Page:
English teachers have been told to be tougher on spelling mistakes, after one school's marking policy came in for criticism yesterday.
Andrew Selous, Conservative MP for South West Bedfordshire, told the Commons that it is important for people in teaching jobs to point out all mistakes if children are to acquire a proper command of English.
He was speaking after one concerned mother in his constituency wrote to him about the policy at her child's school, where teachers have been mandated not to point out any more than three mistakes, for fear of harming students' self-esteem.
The mother is reported to have written in the letter: "My children are hard-working but they need to be given the basic building blocks of English.
Calling for a debate on the issue, Mr Selous said that the policy may be a "hangover" from previous guidelines rather than something that the current government is enforcing.
But according to the Daily Mirror, he believes this practice of "false kindness" is likely widespread, with such policies probably in place across thousands of English schools.
"Staff are not to highlight more than three incorrect spellings. This is so children's self-confidence isn't damaged," he is reported to have said. "Children need the basics of English. You need good spelling for many jobs. The idea spell-checker does it all doesn't wash."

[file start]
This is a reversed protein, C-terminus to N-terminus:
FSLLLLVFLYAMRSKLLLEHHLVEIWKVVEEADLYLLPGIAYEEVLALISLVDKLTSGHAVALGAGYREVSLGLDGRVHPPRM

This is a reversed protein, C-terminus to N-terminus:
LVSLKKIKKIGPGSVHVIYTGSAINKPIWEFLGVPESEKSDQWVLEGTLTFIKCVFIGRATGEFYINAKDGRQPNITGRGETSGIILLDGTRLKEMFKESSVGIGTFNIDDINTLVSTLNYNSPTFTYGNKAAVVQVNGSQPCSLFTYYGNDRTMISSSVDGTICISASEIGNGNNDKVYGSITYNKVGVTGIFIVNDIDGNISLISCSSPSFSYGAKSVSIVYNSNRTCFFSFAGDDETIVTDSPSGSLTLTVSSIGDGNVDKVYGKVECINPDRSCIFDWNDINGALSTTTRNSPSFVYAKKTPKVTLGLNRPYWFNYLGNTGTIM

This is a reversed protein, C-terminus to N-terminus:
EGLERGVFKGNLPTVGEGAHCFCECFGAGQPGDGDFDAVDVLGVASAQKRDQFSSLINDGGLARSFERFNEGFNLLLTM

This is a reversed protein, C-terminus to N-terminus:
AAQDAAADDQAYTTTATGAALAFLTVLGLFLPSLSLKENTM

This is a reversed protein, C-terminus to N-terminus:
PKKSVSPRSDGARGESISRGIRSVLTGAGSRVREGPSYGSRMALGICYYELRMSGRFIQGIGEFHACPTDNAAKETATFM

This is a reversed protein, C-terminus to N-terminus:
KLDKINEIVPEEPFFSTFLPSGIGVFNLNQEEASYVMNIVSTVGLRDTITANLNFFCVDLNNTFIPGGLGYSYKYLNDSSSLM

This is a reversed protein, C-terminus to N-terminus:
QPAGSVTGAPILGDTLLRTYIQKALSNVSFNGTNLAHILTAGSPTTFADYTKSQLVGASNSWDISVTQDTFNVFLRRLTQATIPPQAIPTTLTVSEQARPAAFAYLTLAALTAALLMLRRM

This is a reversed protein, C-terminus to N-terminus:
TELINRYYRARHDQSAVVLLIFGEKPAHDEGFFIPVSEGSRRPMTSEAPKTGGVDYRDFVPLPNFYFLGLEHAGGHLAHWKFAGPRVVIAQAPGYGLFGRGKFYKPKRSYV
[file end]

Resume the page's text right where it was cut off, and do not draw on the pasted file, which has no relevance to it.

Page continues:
Responding to the MP's calls, a spokesman from the Department for Education said that there is no government guidance in place on the topic of correcting spelling mistakes, as this is a matter for schools.
"However, we strongly agree that it is vital that children learn correct spelling and grammar, and we are making a range of changes to emphasise its importance, including a new test at Key Stage 2 which includes spelling, grammar, punctuation and vocabulary, and enhanced importance given to spelling at GCSE," he said.
"Being able to write correctly is essential for adult life. Schools that do not ensure that their pupils can spell and write correctly will be failing them."
Posted by Tim Colman